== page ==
Million-pound crackdown on anti-social behaviour as Commissioner receives funding for hotspot patrols

A FUNDING BOOST of £1million to combat anti-social behaviour (ASB) and serious violence in hotspots across Surrey has been welcomed by Police and Crime Commissioner Lisa Townsend. 

The money from the Home Office will help increase police presence and visibility in locations across the county where issues are identified and tackle violence and ASB with powers including stop and search, public space protection orders and closure notices. 

It’s part of a £66m package from government that will begin in April, after trials in counties including Essex and Lancashire cut ASB by as much as half. 

While neighbourhood crime in Surrey remains low, the Commissioner said she was listening to residents who identified ASB, burglary and drug-dealing as top priorities in a joint series of ‘Policing your Community’ events with Surrey Police this winter. 

Concerns about visible policing and drug use also featured among the 1,600 comments that she received in her Council tax survey; with over half of respondents selecting ASB as a key area they wanted Surrey Police to focus on in 2024.

In February, the Commissioner set the amount that residents will pay to help fund Surrey Police in the year ahead, saying that she wanted to support the Chief Constable’s Plan to tackle issues that matter most to local people, improve crime outcomes and drive out drug dealers and shoplifting gangs as part of major crime fighting operations. 
Surrey remains the fourth safest county in England and Wales and Surrey Police lead dedicated partnerships for reducing ASB and tackling the root causes of serious violence. Those partnerships include Surrey County Council and local borough councils, health and housing agencies so that problems can be tackled from multiple angles.

Police and Crime Commissioner walking through graffiti covered tunnel with two male police officers from the local team tackling anti-social behaviour in Spelthorne

Anti-social behaviour is sometimes viewed as ‘low level’, but persistent problems are often linked to a bigger picture that includes serious violence and the exploitation of the most vulnerable people in our community.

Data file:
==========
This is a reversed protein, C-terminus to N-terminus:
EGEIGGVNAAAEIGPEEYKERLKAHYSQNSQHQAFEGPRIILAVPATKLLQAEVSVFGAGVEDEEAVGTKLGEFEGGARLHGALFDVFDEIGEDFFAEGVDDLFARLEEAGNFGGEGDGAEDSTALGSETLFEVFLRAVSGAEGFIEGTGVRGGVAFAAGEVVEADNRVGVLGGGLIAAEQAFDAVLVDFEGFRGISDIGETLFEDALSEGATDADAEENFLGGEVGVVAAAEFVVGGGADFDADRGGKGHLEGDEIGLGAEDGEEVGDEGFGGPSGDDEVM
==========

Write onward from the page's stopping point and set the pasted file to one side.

The Force and Commissioner’s office are focused on the support that is available to victims of ASB in Surrey, that includes help from Mediation Surrey and the dedicated Surrey Victim and Witness Care Unit that are funded by the Commissioner. 

Her office also plays a key role in the ASB Case Review process (formerly known as ‘Community Trigger’) that gives residents that have reported a problem three or more times over a six-month period the power to bring different organisations together to find a more permanent solution.

Sunny photo of Police and Crime Commissioner Lisa Townsend speaking to local Surrey Police officers on their bikes on the Woking canal path

Police and Crime Commissioner Lisa Townsend said: “Protecting people from harm and ensuring people feel safe are key priorities in my Police and Crime Plan for Surrey. 
“I am delighted that this money from the Home Office will directly boost the response to those issues that local residents have told me are the most important to them where they live, including reducing ASB and taking drug dealers off our streets.  
“People in Surrey regularly tell me that they want to see our police officers in their local community so I am really pleased that these extra patrols will also raise the visibility of those officers that are already working every day to protect our communities. 
“Surrey remains a safe place to live and the Force is now the biggest it has ever been. Following the feedback from our communities this winter – this investment will be a fantastic complement to the work that my office and Surrey Police are doing to improve the service that the public receive.” 
Chief Constable for Surrey Police Tim De Meyer said: “Hotspot policing cuts crime through highly visible policing and strong law enforcement in the areas that need it most.  It is proven to tackle problems such as anti-social behaviour, violence and drug dealing.  We will use technology and data to identify hotspots and target these with the traditional policing that we know people want to see.  I am sure that people will notice improvements and I look forward to reporting our progress in fighting crime and protecting people.

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